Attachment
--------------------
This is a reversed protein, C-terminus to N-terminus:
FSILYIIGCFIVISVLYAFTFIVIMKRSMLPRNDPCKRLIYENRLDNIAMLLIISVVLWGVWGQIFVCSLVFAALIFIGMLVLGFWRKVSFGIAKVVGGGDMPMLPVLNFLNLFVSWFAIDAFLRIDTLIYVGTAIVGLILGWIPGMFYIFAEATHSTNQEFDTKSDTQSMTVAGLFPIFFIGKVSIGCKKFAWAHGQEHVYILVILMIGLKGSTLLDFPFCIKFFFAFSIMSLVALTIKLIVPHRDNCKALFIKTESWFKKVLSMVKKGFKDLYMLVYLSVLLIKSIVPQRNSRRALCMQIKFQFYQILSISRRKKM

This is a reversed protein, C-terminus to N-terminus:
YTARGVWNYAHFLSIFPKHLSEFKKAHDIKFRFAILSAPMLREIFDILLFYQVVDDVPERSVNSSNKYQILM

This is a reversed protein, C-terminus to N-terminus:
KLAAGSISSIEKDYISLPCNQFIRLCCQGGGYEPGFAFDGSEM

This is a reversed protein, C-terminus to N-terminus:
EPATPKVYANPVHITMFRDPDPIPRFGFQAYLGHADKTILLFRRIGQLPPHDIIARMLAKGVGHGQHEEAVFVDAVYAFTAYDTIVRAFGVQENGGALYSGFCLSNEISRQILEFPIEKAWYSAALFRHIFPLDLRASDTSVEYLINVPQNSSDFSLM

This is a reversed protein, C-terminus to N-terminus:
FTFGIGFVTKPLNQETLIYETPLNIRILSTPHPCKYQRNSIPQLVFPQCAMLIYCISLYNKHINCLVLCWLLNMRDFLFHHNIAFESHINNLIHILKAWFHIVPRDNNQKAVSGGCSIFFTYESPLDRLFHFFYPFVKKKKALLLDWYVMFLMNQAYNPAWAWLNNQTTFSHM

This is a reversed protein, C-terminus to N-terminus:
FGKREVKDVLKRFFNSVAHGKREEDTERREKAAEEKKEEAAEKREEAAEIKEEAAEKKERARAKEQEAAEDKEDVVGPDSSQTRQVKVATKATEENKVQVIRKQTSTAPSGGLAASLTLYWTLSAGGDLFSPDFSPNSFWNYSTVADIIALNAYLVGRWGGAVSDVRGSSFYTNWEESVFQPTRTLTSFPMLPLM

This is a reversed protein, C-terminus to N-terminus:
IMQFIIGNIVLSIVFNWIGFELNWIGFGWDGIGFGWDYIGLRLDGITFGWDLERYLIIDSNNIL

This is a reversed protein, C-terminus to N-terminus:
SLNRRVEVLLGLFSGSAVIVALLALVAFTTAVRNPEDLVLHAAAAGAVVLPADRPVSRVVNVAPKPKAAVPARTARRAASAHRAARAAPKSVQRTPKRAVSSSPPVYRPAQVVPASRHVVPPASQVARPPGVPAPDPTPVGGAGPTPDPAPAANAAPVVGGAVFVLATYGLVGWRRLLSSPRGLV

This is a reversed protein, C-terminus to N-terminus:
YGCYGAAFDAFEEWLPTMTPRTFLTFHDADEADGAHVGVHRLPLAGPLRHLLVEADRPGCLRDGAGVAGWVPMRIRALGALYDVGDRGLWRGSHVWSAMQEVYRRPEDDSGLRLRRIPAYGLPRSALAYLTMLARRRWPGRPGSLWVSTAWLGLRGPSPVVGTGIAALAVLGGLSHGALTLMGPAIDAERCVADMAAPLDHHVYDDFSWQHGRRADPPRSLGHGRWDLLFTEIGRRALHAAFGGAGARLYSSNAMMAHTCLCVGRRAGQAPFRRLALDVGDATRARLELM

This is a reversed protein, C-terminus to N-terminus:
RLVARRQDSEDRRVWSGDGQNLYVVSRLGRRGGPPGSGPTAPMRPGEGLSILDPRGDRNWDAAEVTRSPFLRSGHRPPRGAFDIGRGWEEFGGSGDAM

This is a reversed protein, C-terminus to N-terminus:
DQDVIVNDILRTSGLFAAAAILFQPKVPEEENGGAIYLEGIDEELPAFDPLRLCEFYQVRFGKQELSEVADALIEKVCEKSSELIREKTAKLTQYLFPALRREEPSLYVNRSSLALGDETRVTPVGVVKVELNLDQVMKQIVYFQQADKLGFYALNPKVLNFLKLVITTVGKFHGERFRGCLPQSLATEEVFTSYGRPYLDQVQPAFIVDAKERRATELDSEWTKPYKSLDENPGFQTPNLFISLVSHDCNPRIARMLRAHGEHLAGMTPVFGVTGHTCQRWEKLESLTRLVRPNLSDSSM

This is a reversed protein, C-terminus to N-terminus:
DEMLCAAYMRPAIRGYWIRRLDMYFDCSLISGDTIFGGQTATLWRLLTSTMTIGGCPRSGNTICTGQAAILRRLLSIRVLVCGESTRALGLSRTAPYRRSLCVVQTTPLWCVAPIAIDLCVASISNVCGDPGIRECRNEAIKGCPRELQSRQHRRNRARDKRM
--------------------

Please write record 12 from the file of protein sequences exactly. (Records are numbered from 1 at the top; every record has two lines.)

This is a reversed protein, C-terminus to N-terminus:
DEMLCAAYMRPAIRGYWIRRLDMYFDCSLISGDTIFGGQTATLWRLLTSTMTIGGCPRSGNTICTGQAAILRRLLSIRVLVCGESTRALGLSRTAPYRRSLCVVQTTPLWCVAPIAIDLCVASISNVCGDPGIRECRNEAIKGCPRELQSRQHRRNRARDKRM